Bowery Electric sucks life from trip-hop sound

Any time a new sound or style is introduced in music, it comes in waves. The first wave of bands is the innovators, the creators. The second wave takes the new sound and waters it down, makes it more commercial. By the time you get to the third wave of bands, everything that made the new style interesting is bleached out.

Take trip-hop. The first wave of artists such as Massive Attack and Portishead created a new dark and urban sound. Then you had groups such as Sneaker Pimps and the band’s one hit, Six Underground.Now, with Bowery Electric, the third wave has come. Bowery Electric’s new album Lushlife (Beggars Banquet) sucks out everything that made trip-hop interesting and dangerous, leaving behind an empty shell.

Bowery Electric used to be an interesting band. It was one of the few American bands to pick up on the shoe-gazing and drone-rock sounds coming out of Britain at the beginning of the 1990s. Bowery Electric’s first album was filled with washes of feedback and sound ? la Spirtiualized and Spaceman 3. As the group progressed, it added electronic effects and beats to anchor its dreamy sound.

On Lushlife, any hint of feedback, or even guitars, is gone. Instead, the band stuck with the electronic sound, morphing into a third-rate trip-hop/lounge band. The album starts out promising with Floating World. Menacing noises come out of the speaker, only to be replaced by tinkling synth notes. Then you get Portishead lite – dirge-like beats, an occasional scratch and a female voice that sounds more bored than dangerous.

The bored female voice pretty much sums up the sound of Lushlife. She sounds as if she just stumbled into the studio, sang what was in front of her and then stumbled out again. The music does the same thing in your ears. Songs such as Shook Ones, Soul City and Saved go in one ear and out the other. Bowery Electric puts too much emphasis on the trip in trip-hop. This is music to drink Nyquil to.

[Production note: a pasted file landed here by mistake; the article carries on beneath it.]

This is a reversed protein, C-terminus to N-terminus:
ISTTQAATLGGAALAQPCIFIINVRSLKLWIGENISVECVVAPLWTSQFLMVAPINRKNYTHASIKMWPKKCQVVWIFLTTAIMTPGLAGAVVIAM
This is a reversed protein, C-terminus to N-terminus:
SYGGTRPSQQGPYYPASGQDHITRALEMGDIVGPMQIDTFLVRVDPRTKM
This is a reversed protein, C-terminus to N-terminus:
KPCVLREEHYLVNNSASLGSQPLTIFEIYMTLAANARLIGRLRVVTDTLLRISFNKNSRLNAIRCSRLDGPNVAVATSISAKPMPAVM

Occasionally, there are some neat touches. Freedom Fighter is probably the most upbeat song on the album and has the best potential for sticking in your head. It opens with actual guitars and real drums, things that give the song a jolt of energy that most of the other songs lack. The vocals still come at you in an unattached style, but, when contrasted with the music, they actually work. Soul City opens with a cello that sounds like it was lifted from a horror movie. Although the sound first grabs you, the rest of the song sadly lets you go.

The old saying is You can’t judge a book by its cover. If you want a good idea about Lushlife, the cover is the best place to look. It’s almost all black, with just the faint outline of a car and some city lights. The back just shows a New York City skyline at night. Both sides are mostly dark and unnoticeable. So is the music on the album.

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